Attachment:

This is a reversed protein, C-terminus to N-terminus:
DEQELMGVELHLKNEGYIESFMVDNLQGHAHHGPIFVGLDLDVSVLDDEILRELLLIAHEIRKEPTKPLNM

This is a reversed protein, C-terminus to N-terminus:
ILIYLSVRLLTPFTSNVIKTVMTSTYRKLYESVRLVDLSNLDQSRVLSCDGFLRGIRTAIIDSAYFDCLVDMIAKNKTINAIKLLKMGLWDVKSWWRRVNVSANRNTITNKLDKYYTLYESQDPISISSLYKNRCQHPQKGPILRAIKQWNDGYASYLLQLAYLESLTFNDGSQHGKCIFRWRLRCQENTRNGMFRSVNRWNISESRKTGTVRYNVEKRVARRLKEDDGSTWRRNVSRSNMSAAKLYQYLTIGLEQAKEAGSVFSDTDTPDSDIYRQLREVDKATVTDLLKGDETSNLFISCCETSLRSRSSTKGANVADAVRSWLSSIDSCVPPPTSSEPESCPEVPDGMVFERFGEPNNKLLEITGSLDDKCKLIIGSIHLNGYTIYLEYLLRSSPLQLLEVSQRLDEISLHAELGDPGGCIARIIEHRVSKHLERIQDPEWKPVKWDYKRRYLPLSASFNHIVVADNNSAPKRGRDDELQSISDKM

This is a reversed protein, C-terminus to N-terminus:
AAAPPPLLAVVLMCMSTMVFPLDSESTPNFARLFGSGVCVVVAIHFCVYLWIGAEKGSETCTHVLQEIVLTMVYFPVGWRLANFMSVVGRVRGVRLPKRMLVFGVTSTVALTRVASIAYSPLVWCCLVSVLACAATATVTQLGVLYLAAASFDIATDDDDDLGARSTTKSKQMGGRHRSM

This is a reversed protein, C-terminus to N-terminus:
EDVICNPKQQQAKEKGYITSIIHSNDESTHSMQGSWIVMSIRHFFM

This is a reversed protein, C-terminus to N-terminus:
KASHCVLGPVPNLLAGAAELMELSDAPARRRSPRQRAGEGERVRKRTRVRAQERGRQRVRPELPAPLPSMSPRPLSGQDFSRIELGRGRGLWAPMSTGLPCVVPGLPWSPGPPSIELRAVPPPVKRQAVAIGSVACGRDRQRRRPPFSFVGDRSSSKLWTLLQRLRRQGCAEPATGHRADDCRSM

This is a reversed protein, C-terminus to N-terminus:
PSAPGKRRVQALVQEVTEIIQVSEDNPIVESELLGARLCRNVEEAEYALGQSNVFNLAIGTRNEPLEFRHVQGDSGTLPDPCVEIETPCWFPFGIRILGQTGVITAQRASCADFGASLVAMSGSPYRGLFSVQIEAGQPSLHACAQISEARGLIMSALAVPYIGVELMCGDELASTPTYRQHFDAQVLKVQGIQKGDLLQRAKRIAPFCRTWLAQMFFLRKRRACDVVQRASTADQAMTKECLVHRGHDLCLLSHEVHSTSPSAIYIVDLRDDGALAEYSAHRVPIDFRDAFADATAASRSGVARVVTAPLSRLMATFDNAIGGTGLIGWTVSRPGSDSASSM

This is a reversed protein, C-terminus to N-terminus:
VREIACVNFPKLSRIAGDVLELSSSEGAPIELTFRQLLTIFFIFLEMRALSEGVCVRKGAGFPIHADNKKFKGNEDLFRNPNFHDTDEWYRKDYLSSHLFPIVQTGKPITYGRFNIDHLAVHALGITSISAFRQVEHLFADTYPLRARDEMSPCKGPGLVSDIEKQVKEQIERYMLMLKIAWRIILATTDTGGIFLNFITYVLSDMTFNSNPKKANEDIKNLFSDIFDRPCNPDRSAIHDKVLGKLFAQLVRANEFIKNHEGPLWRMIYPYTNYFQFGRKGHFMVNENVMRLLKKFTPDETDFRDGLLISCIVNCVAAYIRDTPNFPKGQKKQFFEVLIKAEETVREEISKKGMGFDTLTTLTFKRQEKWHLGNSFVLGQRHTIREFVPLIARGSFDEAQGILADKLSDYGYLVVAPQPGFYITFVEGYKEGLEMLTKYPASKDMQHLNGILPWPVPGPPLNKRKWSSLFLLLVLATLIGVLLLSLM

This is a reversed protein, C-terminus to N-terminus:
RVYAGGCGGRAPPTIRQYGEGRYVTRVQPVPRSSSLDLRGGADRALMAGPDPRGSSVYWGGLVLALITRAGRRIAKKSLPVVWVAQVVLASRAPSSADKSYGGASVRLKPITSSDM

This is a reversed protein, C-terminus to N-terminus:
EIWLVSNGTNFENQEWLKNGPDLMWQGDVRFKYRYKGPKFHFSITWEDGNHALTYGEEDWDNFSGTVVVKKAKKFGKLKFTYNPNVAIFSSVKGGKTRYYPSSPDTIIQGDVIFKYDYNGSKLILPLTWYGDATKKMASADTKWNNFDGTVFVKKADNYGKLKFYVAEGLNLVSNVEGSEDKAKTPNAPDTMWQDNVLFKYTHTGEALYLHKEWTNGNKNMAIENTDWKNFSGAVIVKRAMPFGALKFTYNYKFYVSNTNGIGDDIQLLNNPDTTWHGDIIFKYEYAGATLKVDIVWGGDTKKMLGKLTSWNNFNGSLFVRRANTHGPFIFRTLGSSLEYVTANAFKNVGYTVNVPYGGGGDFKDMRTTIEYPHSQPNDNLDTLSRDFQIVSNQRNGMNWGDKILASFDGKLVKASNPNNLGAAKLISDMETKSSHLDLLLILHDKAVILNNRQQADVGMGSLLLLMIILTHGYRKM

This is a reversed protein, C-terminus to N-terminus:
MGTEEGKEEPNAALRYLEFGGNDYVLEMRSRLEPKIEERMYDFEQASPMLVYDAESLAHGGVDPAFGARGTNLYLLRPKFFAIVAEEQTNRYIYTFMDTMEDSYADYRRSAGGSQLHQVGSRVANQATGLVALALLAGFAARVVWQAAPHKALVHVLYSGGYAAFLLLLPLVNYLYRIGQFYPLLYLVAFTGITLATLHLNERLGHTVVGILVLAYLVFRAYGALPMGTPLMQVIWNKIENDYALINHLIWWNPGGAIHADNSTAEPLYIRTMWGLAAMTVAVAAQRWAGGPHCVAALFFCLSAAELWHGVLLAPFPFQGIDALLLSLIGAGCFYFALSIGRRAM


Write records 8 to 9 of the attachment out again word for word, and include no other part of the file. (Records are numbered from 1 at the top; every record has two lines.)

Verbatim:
This is a reversed protein, C-terminus to N-terminus:
RVYAGGCGGRAPPTIRQYGEGRYVTRVQPVPRSSSLDLRGGADRALMAGPDPRGSSVYWGGLVLALITRAGRRIAKKSLPVVWVAQVVLASRAPSSADKSYGGASVRLKPITSSDM

This is a reversed protein, C-terminus to N-terminus:
EIWLVSNGTNFENQEWLKNGPDLMWQGDVRFKYRYKGPKFHFSITWEDGNHALTYGEEDWDNFSGTVVVKKAKKFGKLKFTYNPNVAIFSSVKGGKTRYYPSSPDTIIQGDVIFKYDYNGSKLILPLTWYGDATKKMASADTKWNNFDGTVFVKKADNYGKLKFYVAEGLNLVSNVEGSEDKAKTPNAPDTMWQDNVLFKYTHTGEALYLHKEWTNGNKNMAIENTDWKNFSGAVIVKRAMPFGALKFTYNYKFYVSNTNGIGDDIQLLNNPDTTWHGDIIFKYEYAGATLKVDIVWGGDTKKMLGKLTSWNNFNGSLFVRRANTHGPFIFRTLGSSLEYVTANAFKNVGYTVNVPYGGGGDFKDMRTTIEYPHSQPNDNLDTLSRDFQIVSNQRNGMNWGDKILASFDGKLVKASNPNNLGAAKLISDMETKSSHLDLLLILHDKAVILNNRQQADVGMGSLLLLMIILTHGYRKM